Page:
Here's the Scoop: October 19, 2011

Back in black
Much has been written about Apple genius Steve Jobs since his recent death. A longtime Apple fanatic, I was among those saddened by his passing.

As with the death of anyone famous, the stories coming out have covered pretty much every aspect of Steve’s life — the good, the bad and the “Why does anyone care about this?”

I must admit, though, I was particularly interested in a story about Steve’s (I have purchased so many Macintosh/Apple products over the past couple of decades I feel we were on a first-name basis) wardrobe. Estimates show that Steve owned about 100 of his trademark black mock turtlenecks. The brand that he wore cost about $175 each.

That per-turtleneck price is about double my annual clothing budget. I don’t buy many clothes — unless forced to by my wardrobe consultant. Interestingly, the one type of item of which I own many happens to be black mock turtlenecks.

During the cold weather months (all except July through early August, in these parts), I often wear a black mock turtleneck — usually as an undershirt. I doubt that many people pay much attention to my outfits, but I have sometimes wondered if anyone thinks I’m wearing the same shirt everyday. Or the same stonewashed khaki pants. I’m not. I just own a lot of both.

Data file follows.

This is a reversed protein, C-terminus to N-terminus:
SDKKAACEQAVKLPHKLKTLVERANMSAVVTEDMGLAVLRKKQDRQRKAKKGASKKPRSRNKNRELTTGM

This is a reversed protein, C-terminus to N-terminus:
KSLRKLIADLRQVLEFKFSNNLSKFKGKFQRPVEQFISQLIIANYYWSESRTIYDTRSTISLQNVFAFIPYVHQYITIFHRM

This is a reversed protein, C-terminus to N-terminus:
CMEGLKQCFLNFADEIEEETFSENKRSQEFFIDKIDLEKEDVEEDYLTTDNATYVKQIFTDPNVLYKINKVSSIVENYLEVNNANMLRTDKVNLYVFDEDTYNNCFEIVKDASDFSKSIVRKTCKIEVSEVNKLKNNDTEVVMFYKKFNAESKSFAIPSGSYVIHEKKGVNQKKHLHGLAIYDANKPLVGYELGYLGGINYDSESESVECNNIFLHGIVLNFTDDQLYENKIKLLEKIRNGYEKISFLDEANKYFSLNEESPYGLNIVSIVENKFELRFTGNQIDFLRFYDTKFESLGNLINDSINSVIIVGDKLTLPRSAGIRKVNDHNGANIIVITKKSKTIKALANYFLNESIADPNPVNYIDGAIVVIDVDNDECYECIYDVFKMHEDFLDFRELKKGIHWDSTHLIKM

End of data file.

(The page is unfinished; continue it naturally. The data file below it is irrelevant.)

I’m now wondering if my black mock turtleneck fascination has been some sort of subconscious tribute to Steve Jobs? Or, maybe every Apple product has an extra chip imbedded in it that influences our clothing tastes? Or, perhaps, he borrowed my style?

Low-budget purchases
One thing is certain, I have not been paying $175 each for my mock turtlenecks. I’ve always been a fan of “Buy one and get one at half-price” sales. With free shipping, of course. Then, I wear the shirts until they achieve the perfect amount of fading. And holes.

Now it seems, many more folks will be donning black mock turtlenecks as some sort of odd tribute to Steve. Sales of these products are skyrocketing, according to articles I’ve read.

I don’t want to be seen as a bandwagon jumper, so maybe I should stop wearing these shirts so I don’t get lumped in with the black-turtleneck-come-lately crowd. It seems they are making a mockery of the the whole style.
— Brian Sweeney